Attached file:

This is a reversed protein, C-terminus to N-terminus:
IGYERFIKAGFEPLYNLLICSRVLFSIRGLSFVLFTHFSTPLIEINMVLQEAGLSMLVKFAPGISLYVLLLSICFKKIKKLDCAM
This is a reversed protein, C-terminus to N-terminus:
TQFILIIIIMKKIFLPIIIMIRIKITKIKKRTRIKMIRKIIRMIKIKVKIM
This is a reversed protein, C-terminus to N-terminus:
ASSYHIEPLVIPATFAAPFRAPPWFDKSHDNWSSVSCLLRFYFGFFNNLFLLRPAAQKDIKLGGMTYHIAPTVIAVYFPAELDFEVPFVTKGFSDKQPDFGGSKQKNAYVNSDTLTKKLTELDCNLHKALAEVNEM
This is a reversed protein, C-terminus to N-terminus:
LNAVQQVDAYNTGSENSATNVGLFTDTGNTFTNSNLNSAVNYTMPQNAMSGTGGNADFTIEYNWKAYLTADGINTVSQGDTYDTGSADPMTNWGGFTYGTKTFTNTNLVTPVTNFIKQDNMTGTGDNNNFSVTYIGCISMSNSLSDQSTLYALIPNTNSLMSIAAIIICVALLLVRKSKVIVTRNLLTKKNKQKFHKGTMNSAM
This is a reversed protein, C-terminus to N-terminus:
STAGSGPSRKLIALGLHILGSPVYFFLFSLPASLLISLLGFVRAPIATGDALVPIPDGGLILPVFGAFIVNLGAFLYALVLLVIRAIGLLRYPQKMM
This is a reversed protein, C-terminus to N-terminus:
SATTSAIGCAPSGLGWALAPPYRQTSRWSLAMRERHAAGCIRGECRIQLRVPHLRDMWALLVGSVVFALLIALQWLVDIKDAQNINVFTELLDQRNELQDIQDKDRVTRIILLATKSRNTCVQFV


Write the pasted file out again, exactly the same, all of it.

This is a reversed protein, C-terminus to N-terminus:
IGYERFIKAGFEPLYNLLICSRVLFSIRGLSFVLFTHFSTPLIEINMVLQEAGLSMLVKFAPGISLYVLLLSICFKKIKKLDCAM
This is a reversed protein, C-terminus to N-terminus:
TQFILIIIIMKKIFLPIIIMIRIKITKIKKRTRIKMIRKIIRMIKIKVKIM
This is a reversed protein, C-terminus to N-terminus:
ASSYHIEPLVIPATFAAPFRAPPWFDKSHDNWSSVSCLLRFYFGFFNNLFLLRPAAQKDIKLGGMTYHIAPTVIAVYFPAELDFEVPFVTKGFSDKQPDFGGSKQKNAYVNSDTLTKKLTELDCNLHKALAEVNEM
This is a reversed protein, C-terminus to N-terminus:
LNAVQQVDAYNTGSENSATNVGLFTDTGNTFTNSNLNSAVNYTMPQNAMSGTGGNADFTIEYNWKAYLTADGINTVSQGDTYDTGSADPMTNWGGFTYGTKTFTNTNLVTPVTNFIKQDNMTGTGDNNNFSVTYIGCISMSNSLSDQSTLYALIPNTNSLMSIAAIIICVALLLVRKSKVIVTRNLLTKKNKQKFHKGTMNSAM
This is a reversed protein, C-terminus to N-terminus:
STAGSGPSRKLIALGLHILGSPVYFFLFSLPASLLISLLGFVRAPIATGDALVPIPDGGLILPVFGAFIVNLGAFLYALVLLVIRAIGLLRYPQKMM
This is a reversed protein, C-terminus to N-terminus:
SATTSAIGCAPSGLGWALAPPYRQTSRWSLAMRERHAAGCIRGECRIQLRVPHLRDMWALLVGSVVFALLIALQWLVDIKDAQNINVFTELLDQRNELQDIQDKDRVTRIILLATKSRNTCVQFV